No Air To Breathe: Victims of Sex Slavery in the U.K.
Rauxloh, RE (2007) No Air To Breathe: Victims of Sex Slavery in the U.K. Texas Wesleyan Law Review, 13. pp. 749-768.
no_air_to_breathe.pdf - Version of Record
Today slavery is recognised as a heinous violation of numerous human rights and a crime against humanity under the Rome Statute. It is prohibited under a number of international law instruments, such as the Universal Declaration of Human Rights, the International Covenant of Civil and Political Rights and the European Convention for the Protection of Human Rights and Fundamental Freedoms. Nevertheless, 250 years after the famous decision in Somerset v. Stewart, when Lord Mansfield was re-ported to have announced that the air of England was “too pure for slaves to breathe,” the UK is still a country of destination for thousands of persons who are trafficked for the purpose of forced labour in agriculture and sweatshop industries, involuntary domestic servitude and sexual exploitation. An increasing number of them are women and children, who are sold and re-sold, kept imprisoned, raped, beaten, humiliated and psychologically abused in the billion-dollar industry of sexual exploi-tation.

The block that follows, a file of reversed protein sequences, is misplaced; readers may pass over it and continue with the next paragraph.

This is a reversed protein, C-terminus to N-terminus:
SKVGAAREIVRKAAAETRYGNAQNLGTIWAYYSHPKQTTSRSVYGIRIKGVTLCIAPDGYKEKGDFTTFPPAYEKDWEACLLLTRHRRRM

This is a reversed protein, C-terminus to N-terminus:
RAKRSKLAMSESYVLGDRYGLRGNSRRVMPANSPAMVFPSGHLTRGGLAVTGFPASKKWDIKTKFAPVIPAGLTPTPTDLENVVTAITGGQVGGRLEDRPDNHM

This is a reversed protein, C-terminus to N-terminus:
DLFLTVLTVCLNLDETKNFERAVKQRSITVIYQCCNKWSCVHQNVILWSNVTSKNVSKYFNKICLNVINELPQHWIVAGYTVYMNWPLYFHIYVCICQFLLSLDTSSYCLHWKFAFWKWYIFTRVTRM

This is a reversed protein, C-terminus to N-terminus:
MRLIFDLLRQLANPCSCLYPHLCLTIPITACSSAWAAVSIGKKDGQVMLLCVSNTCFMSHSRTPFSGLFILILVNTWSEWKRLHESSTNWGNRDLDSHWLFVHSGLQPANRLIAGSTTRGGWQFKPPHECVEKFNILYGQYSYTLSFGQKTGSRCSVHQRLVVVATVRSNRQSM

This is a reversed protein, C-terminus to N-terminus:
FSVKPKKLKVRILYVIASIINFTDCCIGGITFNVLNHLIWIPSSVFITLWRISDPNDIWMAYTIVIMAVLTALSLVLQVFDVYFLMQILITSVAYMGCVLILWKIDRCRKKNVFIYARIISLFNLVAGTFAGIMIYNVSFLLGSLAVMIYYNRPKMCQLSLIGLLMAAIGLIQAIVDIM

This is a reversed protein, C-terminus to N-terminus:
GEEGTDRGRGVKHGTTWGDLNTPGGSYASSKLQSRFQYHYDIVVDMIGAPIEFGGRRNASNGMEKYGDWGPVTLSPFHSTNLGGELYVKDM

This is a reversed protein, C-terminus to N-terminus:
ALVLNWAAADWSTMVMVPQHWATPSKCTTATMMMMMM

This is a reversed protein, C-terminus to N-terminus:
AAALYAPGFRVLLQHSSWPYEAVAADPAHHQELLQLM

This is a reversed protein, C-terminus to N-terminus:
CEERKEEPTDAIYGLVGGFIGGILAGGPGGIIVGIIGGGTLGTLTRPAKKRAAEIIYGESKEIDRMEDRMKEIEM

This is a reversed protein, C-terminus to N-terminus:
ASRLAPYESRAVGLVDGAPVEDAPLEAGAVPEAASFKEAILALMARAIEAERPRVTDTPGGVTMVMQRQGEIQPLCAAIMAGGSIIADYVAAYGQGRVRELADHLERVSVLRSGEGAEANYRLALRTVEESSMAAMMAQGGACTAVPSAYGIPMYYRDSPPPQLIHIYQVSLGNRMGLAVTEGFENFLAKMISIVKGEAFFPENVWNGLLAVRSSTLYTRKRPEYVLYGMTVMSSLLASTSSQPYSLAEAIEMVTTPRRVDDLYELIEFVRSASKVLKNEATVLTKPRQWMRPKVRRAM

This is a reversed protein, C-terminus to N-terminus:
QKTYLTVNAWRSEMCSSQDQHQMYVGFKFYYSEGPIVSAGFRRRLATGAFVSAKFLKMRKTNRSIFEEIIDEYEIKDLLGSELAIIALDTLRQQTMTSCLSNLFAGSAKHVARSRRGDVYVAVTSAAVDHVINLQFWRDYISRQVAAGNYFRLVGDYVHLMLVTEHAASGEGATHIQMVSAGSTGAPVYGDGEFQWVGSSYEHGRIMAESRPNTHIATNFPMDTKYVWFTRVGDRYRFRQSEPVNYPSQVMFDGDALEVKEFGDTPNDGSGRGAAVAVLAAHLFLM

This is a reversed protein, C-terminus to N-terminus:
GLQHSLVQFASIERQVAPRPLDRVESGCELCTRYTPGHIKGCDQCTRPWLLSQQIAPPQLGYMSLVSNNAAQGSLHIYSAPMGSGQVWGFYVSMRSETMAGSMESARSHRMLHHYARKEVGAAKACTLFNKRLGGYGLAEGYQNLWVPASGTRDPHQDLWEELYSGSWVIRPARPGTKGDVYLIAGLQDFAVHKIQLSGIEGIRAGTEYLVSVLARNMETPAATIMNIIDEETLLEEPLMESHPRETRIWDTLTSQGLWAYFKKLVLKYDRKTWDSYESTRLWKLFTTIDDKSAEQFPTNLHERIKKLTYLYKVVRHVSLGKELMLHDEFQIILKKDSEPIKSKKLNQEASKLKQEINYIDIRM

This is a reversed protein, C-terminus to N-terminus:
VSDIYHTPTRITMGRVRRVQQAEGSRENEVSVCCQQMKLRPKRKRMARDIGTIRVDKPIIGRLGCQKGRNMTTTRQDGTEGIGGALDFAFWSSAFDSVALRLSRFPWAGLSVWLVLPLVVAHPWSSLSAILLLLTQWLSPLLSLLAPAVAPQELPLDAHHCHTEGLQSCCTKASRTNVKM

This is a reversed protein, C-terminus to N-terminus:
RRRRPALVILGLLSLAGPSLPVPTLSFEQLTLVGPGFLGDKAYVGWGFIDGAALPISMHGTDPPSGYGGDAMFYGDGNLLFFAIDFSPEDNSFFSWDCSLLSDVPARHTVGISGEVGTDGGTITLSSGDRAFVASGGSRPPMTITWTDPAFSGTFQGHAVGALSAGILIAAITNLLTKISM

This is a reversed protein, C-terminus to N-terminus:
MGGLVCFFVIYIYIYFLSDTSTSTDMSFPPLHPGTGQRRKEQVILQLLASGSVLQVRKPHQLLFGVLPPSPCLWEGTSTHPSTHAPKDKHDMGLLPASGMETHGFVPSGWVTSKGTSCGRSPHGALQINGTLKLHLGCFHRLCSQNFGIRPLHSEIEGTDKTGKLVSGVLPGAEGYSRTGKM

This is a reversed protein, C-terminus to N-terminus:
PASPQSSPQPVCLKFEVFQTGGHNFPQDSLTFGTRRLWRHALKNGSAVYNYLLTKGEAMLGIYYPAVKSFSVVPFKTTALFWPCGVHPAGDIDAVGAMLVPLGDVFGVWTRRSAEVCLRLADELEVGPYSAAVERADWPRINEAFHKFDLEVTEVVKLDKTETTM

|Divisions :||Faculty of Arts and Social Sciences > School of Law|
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|Depositing User :||Melanie Hughes|
|Date Deposited :||17 Dec 2010 16:40|
|Last Modified :||09 Jun 2014 13:31|
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